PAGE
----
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      12-20-2006 09:32 PM #12
      More power to you for trying "new" things and trying to expand your understanding of things...and, I can agree that there might be more turbulence on compression...
      But...what happens on the firing stroke? Wouldn't the grooves allow the "bang" to dissipate instead of being concentrated? What about the intake stroke? The exhaust stroke?
      A four stroke has just that...four strokes. There is a LOT of science missing from this story.
      BTW...and, I don't mean to pick you or your ideas apart...but, increasing compression does not increase turbulence. The science is that compressing any fuel/air mixture makes it burn faster and with more energy...turbulence helps to distribute the fuel more evenly within the air...ALLOWING a higher compression ratio which gives the faster burn.
      In the 70s, there were a bunch of "vortex" intake manifolds and carb spigots...the idea was to more thoroughly mix the air fuel mixture...which they did. But, it was upstream of the intake valve...and, turbulence there is undesireable. Concentrating on a single point of an engine and ignoring the rest...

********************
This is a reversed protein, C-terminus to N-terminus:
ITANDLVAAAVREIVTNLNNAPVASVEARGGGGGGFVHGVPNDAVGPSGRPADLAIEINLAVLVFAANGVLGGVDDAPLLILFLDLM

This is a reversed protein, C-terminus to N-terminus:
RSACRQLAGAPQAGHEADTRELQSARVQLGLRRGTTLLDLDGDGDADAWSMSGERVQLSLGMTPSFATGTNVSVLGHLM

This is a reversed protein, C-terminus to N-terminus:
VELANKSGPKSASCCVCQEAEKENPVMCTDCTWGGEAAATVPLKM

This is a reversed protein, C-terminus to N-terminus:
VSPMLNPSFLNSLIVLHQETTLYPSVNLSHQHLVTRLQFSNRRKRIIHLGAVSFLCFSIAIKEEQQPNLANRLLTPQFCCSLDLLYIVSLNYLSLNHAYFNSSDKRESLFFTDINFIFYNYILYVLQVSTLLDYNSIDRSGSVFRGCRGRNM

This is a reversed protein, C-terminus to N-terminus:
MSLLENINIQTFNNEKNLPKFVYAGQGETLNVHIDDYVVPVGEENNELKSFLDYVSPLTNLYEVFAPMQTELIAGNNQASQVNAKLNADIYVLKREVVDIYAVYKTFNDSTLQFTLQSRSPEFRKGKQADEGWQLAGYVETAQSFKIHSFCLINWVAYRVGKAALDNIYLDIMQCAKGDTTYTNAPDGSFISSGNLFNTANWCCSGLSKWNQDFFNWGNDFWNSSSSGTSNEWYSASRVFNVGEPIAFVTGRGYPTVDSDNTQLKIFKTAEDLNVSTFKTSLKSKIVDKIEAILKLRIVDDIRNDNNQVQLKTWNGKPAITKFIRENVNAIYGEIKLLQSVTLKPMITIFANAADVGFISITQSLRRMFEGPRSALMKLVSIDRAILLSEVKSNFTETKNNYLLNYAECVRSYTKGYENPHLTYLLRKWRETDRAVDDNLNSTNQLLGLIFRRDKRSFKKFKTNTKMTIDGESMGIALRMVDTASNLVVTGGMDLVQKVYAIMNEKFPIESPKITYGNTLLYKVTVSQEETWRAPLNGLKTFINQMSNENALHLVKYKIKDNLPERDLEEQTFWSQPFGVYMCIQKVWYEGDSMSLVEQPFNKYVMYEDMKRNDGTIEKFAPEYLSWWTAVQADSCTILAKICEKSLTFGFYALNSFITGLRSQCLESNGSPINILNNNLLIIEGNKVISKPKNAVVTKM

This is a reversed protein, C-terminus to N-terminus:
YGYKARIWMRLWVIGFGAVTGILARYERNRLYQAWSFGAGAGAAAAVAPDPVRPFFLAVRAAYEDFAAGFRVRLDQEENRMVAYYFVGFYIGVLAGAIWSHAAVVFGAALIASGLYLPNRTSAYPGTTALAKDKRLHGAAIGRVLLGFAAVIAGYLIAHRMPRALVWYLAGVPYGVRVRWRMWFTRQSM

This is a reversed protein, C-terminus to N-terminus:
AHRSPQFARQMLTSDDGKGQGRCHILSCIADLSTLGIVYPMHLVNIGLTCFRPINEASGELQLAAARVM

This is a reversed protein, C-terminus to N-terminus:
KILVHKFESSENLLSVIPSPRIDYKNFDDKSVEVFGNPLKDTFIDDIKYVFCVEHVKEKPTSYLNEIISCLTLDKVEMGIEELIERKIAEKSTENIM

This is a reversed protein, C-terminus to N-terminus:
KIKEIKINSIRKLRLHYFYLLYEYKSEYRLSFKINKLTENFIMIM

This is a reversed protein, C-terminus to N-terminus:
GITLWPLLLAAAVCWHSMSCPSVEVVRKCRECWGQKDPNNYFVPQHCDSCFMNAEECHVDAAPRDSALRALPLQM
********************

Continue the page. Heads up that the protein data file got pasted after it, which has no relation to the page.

14. 12-20-2006 10:55 PM #13
      Quote, originally posted by The Quinner »
      More power to you for trying "new" things and trying to expand your understanding of things...and, I can agree that there might be more turbulence on compression...

      OK
      Quote, originally posted by The Quinner »
      But...what happens on the firing stroke? Wouldn't the grooves allow the "bang" to dissipate instead of being concentrated? What about the intake stroke? The exhaust stroke?

      The idea for the firing stroke is the same, a turbulante mixture burns more complete. The Grooves allow for the flame front to reach areas of the chamber(between squish pads) quicker and burn quicker. my understanding is that a quicker, cleaner burn is not as hot? Thus less hot spots - reduce the pre-ignition.
      I really don;t know how the intake stroke or exhaust would benefit or be harmed by the grooves.. Any ideas here?

      A four stroke has just that...four strokes. There is a LOT of science missing from this story.
      FYI - See the inventors website for more of the story. And better answers.